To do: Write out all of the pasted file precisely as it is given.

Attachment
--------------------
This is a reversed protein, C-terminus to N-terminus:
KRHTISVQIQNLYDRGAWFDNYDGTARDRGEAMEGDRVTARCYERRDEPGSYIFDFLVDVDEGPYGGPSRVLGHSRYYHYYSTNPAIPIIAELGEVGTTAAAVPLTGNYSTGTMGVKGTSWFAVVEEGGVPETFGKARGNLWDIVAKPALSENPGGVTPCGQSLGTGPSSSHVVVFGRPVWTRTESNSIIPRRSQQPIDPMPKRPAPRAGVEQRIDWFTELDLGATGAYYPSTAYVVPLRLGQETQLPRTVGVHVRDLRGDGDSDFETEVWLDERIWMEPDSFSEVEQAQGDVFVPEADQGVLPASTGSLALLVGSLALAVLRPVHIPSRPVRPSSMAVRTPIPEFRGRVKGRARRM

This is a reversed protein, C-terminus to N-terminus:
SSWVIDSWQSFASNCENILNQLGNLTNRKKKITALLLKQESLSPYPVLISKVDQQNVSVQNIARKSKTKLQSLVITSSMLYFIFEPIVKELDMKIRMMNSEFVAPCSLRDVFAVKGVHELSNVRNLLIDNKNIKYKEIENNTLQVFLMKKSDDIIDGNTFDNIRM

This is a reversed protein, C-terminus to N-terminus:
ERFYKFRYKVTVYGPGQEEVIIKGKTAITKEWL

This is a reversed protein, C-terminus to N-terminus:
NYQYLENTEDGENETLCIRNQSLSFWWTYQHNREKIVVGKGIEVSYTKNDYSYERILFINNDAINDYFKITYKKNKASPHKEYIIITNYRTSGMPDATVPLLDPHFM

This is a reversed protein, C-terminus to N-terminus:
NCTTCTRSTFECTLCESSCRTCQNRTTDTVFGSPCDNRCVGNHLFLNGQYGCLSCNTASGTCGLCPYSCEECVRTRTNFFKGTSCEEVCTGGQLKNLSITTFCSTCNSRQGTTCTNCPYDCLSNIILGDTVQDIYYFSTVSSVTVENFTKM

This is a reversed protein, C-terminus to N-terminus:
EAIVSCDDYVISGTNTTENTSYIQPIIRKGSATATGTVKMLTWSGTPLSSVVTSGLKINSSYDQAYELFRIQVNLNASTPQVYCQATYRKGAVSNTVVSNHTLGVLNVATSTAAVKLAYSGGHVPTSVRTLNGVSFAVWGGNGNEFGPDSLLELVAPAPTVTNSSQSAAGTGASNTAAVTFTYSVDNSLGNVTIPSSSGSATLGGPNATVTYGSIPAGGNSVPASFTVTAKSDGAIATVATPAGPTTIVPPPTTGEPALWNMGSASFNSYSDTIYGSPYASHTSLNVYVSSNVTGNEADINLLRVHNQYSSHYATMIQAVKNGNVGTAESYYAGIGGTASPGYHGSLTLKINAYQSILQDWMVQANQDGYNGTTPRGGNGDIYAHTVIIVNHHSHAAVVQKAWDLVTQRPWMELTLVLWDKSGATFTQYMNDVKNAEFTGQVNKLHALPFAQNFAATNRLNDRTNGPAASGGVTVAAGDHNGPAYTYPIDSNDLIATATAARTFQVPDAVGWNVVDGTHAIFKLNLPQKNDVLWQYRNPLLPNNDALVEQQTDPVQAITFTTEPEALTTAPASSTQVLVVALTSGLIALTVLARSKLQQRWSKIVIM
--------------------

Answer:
This is a reversed protein, C-terminus to N-terminus:
KRHTISVQIQNLYDRGAWFDNYDGTARDRGEAMEGDRVTARCYERRDEPGSYIFDFLVDVDEGPYGGPSRVLGHSRYYHYYSTNPAIPIIAELGEVGTTAAAVPLTGNYSTGTMGVKGTSWFAVVEEGGVPETFGKARGNLWDIVAKPALSENPGGVTPCGQSLGTGPSSSHVVVFGRPVWTRTESNSIIPRRSQQPIDPMPKRPAPRAGVEQRIDWFTELDLGATGAYYPSTAYVVPLRLGQETQLPRTVGVHVRDLRGDGDSDFETEVWLDERIWMEPDSFSEVEQAQGDVFVPEADQGVLPASTGSLALLVGSLALAVLRPVHIPSRPVRPSSMAVRTPIPEFRGRVKGRARRM

This is a reversed protein, C-terminus to N-terminus:
SSWVIDSWQSFASNCENILNQLGNLTNRKKKITALLLKQESLSPYPVLISKVDQQNVSVQNIARKSKTKLQSLVITSSMLYFIFEPIVKELDMKIRMMNSEFVAPCSLRDVFAVKGVHELSNVRNLLIDNKNIKYKEIENNTLQVFLMKKSDDIIDGNTFDNIRM

This is a reversed protein, C-terminus to N-terminus:
ERFYKFRYKVTVYGPGQEEVIIKGKTAITKEWL

This is a reversed protein, C-terminus to N-terminus:
NYQYLENTEDGENETLCIRNQSLSFWWTYQHNREKIVVGKGIEVSYTKNDYSYERILFINNDAINDYFKITYKKNKASPHKEYIIITNYRTSGMPDATVPLLDPHFM

This is a reversed protein, C-terminus to N-terminus:
NCTTCTRSTFECTLCESSCRTCQNRTTDTVFGSPCDNRCVGNHLFLNGQYGCLSCNTASGTCGLCPYSCEECVRTRTNFFKGTSCEEVCTGGQLKNLSITTFCSTCNSRQGTTCTNCPYDCLSNIILGDTVQDIYYFSTVSSVTVENFTKM

This is a reversed protein, C-terminus to N-terminus:
EAIVSCDDYVISGTNTTENTSYIQPIIRKGSATATGTVKMLTWSGTPLSSVVTSGLKINSSYDQAYELFRIQVNLNASTPQVYCQATYRKGAVSNTVVSNHTLGVLNVATSTAAVKLAYSGGHVPTSVRTLNGVSFAVWGGNGNEFGPDSLLELVAPAPTVTNSSQSAAGTGASNTAAVTFTYSVDNSLGNVTIPSSSGSATLGGPNATVTYGSIPAGGNSVPASFTVTAKSDGAIATVATPAGPTTIVPPPTTGEPALWNMGSASFNSYSDTIYGSPYASHTSLNVYVSSNVTGNEADINLLRVHNQYSSHYATMIQAVKNGNVGTAESYYAGIGGTASPGYHGSLTLKINAYQSILQDWMVQANQDGYNGTTPRGGNGDIYAHTVIIVNHHSHAAVVQKAWDLVTQRPWMELTLVLWDKSGATFTQYMNDVKNAEFTGQVNKLHALPFAQNFAATNRLNDRTNGPAASGGVTVAAGDHNGPAYTYPIDSNDLIATATAARTFQVPDAVGWNVVDGTHAIFKLNLPQKNDVLWQYRNPLLPNNDALVEQQTDPVQAITFTTEPEALTTAPASSTQVLVVALTSGLIALTVLARSKLQQRWSKIVIM